Sorry for the delay in this post – I had it written yesterday, but power was out all night. Better late than never!
I am always amazed at how patriotic I become when I am away from the States. My typical interaction with American culture/politics/church/entitled-lifestyle (and the potent mix of all four), is marked by a slight amount of disdain and snarkiness. I like to think of myself as a global citizen, with no political ties powerful enough to entangle me in the policies and attitudes of a particular country.
But take me away from America for a good chunk of time, and I am amazed at the patriotic pride that wells up in me when I think about my passport country. Along with the things I knew I missed from the States (blueberries, cream cheese, enforced traffic laws, changing seasons, wearing shorts, etc), I’ve started to recogize a few cultural ideas that I miss about the American psyche, too – some, the result of a nation born by rebels and pioneers, others, the result of a nation accustomed to leisure and independence.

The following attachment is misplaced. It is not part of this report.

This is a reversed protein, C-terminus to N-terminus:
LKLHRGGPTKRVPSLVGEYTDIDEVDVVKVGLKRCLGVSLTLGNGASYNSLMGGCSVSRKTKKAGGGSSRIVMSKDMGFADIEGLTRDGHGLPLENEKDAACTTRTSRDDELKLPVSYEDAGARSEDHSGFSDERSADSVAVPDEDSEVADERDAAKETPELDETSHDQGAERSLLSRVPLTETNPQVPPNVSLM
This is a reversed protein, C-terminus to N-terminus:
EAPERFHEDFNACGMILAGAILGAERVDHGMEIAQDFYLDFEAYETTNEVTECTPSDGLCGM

- Rooting for the underdog. Okay, maybe this is more Disney than America. But I do appreciate how much Americans side with the underdog (although perhaps more in pop culture than in political/social policies?).
- Nothing is impossible if you [believe] [dream] [work hard] [follow your heart]. I can’t tell you the number of times I have wanted to bang my head against the wall after hearing from another vendor/official here in Uganda – “No, what have you asked is impossible.” I like the kind of creativity and determination that “you-can-do-it”ism idea instills in American education and society.
- How every child dreams of being a [super]hero. Americans love heroes. Here in Uganda, though, successful business men, women secure in their careers and riches – those are common role models for schoolchildren here, instead of teachers or firemen. I appreciate the honor and value that we place on helping professions.
- Nature should be preserved, explored and celebrated. I really miss national parks and natural woodlands. Uganda is one of the most fertile places on the planet but there is a sad lack of public green spaces – people are either just scraping by, through subsistence farming on their land, or are trying to move to the city to get an office job.
What are your thoughts? Am I looking at America through rose-colored glasses after a year’s absence? What do you appreciate about the USA?